More than 13,000 people are expected to have received at least one dose of a COVID-19 vaccine by the end of the weekend on the North Olympic Peninsula.
Health officers continue to urge residents to wear face masks, practice social distancing and wash hands as the state and Clallam and Jefferson counties have high rates of COVID-19 transmission.
On Thursday, Clallam County confirmed nine additional cases of COVID-19, while Jefferson County added three new cases, according to county public health data.
The new cases in Clallam County are from different areas and stem from social gatherings and potential workplace exposures, something county Health Officer Dr. Allison Berry called “concerning.”
“Whenever we see a bunch of different cases pop up in multiple locations, that’s concerning from our end,” Berry said. “I think it’s a good reminder that this virus is still spreading, and we can’t let our guard down now.
“One of my concerns is that we have certainly seen the more contagious variant of the virus spreading in other parts of the country, so I’m always concerned about when that is going to show up here,” Berry continued. “It’s really important that people be thoughtful about avoiding gathering, especially indoors.
“Whenever that strain of virus does come here, we’re going to see the virus spread much more rapidly. We’re kind of in a race against the mutations as far as vaccinations and physical distancing.”
Clallam County is estimated to have vaccinated more than 9,000 people as of Thursday morning with at least the first dose of vaccine, Berry said.
Jefferson Healthcare hospital personnel will have vaccinated more than 4,000 people by the end of this weekend with at least the first dose of vaccine, said Dr. Tom Locke, Jefferson County health officer.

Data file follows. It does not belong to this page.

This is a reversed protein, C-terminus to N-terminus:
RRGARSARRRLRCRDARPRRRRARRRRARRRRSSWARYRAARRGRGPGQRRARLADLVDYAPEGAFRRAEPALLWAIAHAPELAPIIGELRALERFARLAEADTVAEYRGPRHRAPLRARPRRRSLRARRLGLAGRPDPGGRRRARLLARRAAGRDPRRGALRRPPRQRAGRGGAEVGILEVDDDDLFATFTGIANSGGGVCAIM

Locke hopes the vaccine supply will increase soon, but he said it’s in the hands of the state and federal governments, which are overseeing distribution.
President Joe Biden implemented several executive orders Thursday that are focused on increasing personal protective equipment, vaccination supplies and other ways to fight the pandemic, which Locke supports.
“It’s exactly what we should’ve been doing over the last year,” Locke said. “I welcome that. I find the delay inexcusable, but that’s water under the bridge, and we have to move forward.
“This is the darkest hour of the pandemic, but at least we have a plan as to how to deal with it and get to the other side of the crisis.”
First-come, first-served vaccination clinics will be hosted this weekend in Forks and Sequim.
The Forks clinic will be stationed today and Saturday at the Peninsula College branch campus parking area, 481 S. Forks Ave.
Vaccinations will be available for Forks-area residents who are a part of the full 1B1 group — 70 or older and people 50 or older in a multigenerational household — from 10 a.m. to 3 p.m.
People should bring photo ID and arrive at 10 a.m. and remain in their car until they receive instructions.
The Sequim clinic is conducted by the Jamestown S’Klallam Tribe and will be on Saturday from 9 a.m. to 2 p.m. for up to 600 vaccinations in Carrie Blake Park, 202 N. Blake Ave. Participants register at the Trinity United Methodist Church, 100 S. Blake Ave.
Port Angeles vaccinations are by appointment only, and all slots have been filled. No walk-ins will be accepted.
So far this month, Clallam County has confirmed 139 cases, about 15.7 percent of the 888 it has confirmed since March, according to Clallam County Public Health data.
Jefferson County has confirmed 57 cases of COVID-19, about 20.6 percent of the 277 it has confirmed since March, according to Jefferson County Public Health data.
Forty-one COVID-19 cases were active as of Thursday in Clallam County, and three people were hospitalized.
Jefferson County had 14 active cases.
The test positivity on the Peninsula — the percentage of tests returned positive — was 6.3 percent in Clallam County for Jan. 3-17, and 3.23 percent in Jefferson County for Jan. 11-17.
Clallam County had a case rate of 142 per 100,000 population for the two weeks prior as of Thursday.
Jefferson County’s case rate was at about 116 per 100,000 for the two weeks prior as of Saturday.
Both counties are in the state’s high-risk category.